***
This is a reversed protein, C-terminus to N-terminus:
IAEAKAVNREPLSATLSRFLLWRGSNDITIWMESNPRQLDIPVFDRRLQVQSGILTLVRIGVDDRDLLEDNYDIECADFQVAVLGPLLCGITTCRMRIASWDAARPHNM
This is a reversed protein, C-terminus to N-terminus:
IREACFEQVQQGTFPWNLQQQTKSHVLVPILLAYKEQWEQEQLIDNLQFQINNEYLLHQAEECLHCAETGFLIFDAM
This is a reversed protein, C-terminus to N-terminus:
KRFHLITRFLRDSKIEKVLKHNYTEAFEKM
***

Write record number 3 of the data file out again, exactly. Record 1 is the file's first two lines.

This is a reversed protein, C-terminus to N-terminus:
KRFHLITRFLRDSKIEKVLKHNYTEAFEKM